What is Integration?

 

Integration is an operation which helps you determine the area under the graph of a function.

integration_rules

 

A B C
Integral Integral sign Function Tells us which variable we’re integrating
Example \int 2b + 4 db

 

Notice that we don’t always have to use ‘dx,’ as this part of an integration formula will depend on which variable we’re integrating.

 

When we plot the example from the table above, the integration of this function can give us the area underneath it.

integration_definite

 

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Indefinite Integral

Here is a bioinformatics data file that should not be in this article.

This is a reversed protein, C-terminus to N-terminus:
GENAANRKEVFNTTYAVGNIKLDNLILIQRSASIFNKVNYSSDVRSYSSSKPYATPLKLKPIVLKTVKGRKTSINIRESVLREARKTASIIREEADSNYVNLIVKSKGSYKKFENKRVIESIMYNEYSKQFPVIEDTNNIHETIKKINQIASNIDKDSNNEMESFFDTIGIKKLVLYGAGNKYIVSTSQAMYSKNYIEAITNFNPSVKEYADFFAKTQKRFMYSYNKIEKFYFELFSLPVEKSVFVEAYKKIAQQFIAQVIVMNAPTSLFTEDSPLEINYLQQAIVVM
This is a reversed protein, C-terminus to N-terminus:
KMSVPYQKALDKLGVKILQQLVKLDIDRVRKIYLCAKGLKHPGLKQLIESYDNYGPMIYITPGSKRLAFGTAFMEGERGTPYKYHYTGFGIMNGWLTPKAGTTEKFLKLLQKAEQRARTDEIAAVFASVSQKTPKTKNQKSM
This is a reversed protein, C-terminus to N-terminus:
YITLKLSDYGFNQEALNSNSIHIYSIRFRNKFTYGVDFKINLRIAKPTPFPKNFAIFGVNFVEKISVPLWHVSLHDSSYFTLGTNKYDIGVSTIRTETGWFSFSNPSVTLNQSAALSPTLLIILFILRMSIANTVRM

An indefinite integral is an integral whose bounds are limited to the graph of the function.

limit_integration

 

A B C
Integral Integral sign which has no upper or lower bound Function Tells us which variable we’re integrating

 

As you can see, an indefinite integral has no upper or lower bound. This means that this integrated formula can give us the area under any point on the graph:

integration_indefinite

 

Definite Integral

A definite integral has bounds that are defined in the integration equation.

definite_integration_limits

 

A B C
Integral Integral sign which has upper bound of m and lower bound of n Function Tells us which variable we’re integrating

 

As you can see, the main difference between an indefinite and a definite integral is that a definite integral is defined by bounds of the interval [n,m].

integration_limits

In order to get the area of the interval between n and m, we simply do the following:

integration_definite_example

 

Step 1 Integrate the function \int \limits_2^5 (2x + 1) dx = \int \limits_2^5 (x^2 + x)